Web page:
The Idea Of Ice Cream

27/07/2015 12:10 AM IST | Updated 15/07/2016 8:25 AM IST
Cathy Yeulet

Once upon a time, there lived a demon who stole clouds. He then mixed them up with sugar and gobbled the lot up. When he peed, ice cream fell instead of rain. This is definitely the world's worst creation myth, and I had the honour of making it up when I was eight years old. The story was inspired by other tales so not exactly original, but it did say something about my interest in ice cream. Recently, I ran few blocks behind an ice-cream truck only to realise that I didn't even want the ice cream. Strangely, ice cream is not one of my favourite desserts, but I am fascinated by the idea of it. I think, it has to do with the privileged position ice cream enjoyed back in the 80s and early 90s when it was neither cheap nor commonplace.

I remember my mother would only allow me to eat only Kwality brand ice cream at the time when the choice was mostly limited to five or six flavours. For her, every other brand of ice cream was hokey-pokey. While people disagree about the precise meaning of the term, the general idea is that it means inferior ice cream sold by street vendors. Back in the late 19th century, poor children in New York, who couldn't afford ice cream, ate hokey-pokey which was often watered down sweetened frozen milk, or frozen lemonade etc. mostly made in unsanitary conditions.

This was clearly not the case in 80s and 90s Calcutta where I grew up. There were several brands that were way cheaper than Kwality, like Casanova, Quality, Badshah, Prince and so on. In fact, they had more attractive flavours such as rose, pineapple, cherry, coffee to name a few. Kulfi too fell in the hokey-pokey group back then. I sometimes managed to use guile and eat them; honestly, I don't remember the taste, but defiance is usually very sweet.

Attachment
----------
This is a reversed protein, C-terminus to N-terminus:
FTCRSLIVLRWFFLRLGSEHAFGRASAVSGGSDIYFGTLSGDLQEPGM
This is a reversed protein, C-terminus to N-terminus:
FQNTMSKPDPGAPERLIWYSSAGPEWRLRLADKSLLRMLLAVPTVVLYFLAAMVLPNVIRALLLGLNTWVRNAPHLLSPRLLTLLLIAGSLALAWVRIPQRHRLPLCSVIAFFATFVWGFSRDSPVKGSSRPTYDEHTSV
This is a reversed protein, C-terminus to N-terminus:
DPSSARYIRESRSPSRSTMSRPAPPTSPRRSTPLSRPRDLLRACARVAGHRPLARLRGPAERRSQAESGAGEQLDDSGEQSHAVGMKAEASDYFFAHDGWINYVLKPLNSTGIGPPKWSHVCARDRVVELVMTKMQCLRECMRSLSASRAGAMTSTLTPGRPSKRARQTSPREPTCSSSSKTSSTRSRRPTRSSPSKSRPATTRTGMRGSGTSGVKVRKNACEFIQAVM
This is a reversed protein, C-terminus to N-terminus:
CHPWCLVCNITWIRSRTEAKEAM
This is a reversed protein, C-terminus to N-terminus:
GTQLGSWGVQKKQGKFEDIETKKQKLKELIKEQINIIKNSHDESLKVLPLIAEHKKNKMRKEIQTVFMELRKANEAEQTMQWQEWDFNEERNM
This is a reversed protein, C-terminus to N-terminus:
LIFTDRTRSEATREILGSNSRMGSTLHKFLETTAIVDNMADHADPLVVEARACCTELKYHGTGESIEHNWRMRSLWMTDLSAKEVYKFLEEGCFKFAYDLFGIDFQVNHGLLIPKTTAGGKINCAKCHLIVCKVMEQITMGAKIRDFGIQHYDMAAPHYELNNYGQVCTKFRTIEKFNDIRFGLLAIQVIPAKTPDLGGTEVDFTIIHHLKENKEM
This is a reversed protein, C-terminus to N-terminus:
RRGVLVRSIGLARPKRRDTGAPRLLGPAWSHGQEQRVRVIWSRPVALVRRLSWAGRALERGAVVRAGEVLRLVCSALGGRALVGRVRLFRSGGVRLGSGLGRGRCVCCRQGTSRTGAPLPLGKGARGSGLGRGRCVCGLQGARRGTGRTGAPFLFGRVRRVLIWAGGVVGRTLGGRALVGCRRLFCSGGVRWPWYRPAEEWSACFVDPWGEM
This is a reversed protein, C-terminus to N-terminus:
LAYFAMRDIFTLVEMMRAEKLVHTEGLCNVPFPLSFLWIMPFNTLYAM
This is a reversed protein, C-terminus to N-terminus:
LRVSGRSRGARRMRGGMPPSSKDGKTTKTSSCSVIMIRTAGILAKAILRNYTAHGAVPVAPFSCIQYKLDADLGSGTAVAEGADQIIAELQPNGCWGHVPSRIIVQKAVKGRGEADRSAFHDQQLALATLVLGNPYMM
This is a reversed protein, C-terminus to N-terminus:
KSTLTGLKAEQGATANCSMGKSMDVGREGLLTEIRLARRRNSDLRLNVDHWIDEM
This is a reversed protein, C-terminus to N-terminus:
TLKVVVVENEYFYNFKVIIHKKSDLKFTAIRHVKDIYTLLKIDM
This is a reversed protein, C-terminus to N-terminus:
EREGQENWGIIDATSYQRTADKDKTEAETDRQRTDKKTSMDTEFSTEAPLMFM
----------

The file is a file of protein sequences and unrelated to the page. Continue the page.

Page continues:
It was not that ice cream was scarce, but it was something that needed to be earned. You couldn't just get it, like say a piece of barfi or pedha which was always there in the fridge or the kitchen. To get a small cup of vanilla ice cream, you had to either get good grades, or do housework, or demonstrate exemplary behaviour. Naturally, many of us didn't get any ice cream for months. It required a lot of work. Ice cream was a status symbol, you respected it, revered it, and it was not something you munched like the lowly batasha. Just like the Barbie Doll, which was kept in a showcase and played with once a year, it was too good for you.

My fascination with ice cream grew even more when I watched Jack Carson's The Good Humor Man based on a character created by Good Humor Ice Cream Company to sell their ice cream. If someone had made a movie based on Ramu and Shyamu, the Poppins boys, or a film with the Lijjat Papad bunny, it would have been like the Jack Carson movie. I don't know how the videotape landed at our house, but it definitely inspired me to write a whole series of ice-cream tales that were decidedly atrocious. Even today when someone offers me ice cream, I still think of a picture I saw in a book as a kid, where fairies make ice cream in wooden vats with cream, clouds and fairy dust.

Ref: Powell Marilyn, Ice Cream the Delicious History, 2009, Overlook Books

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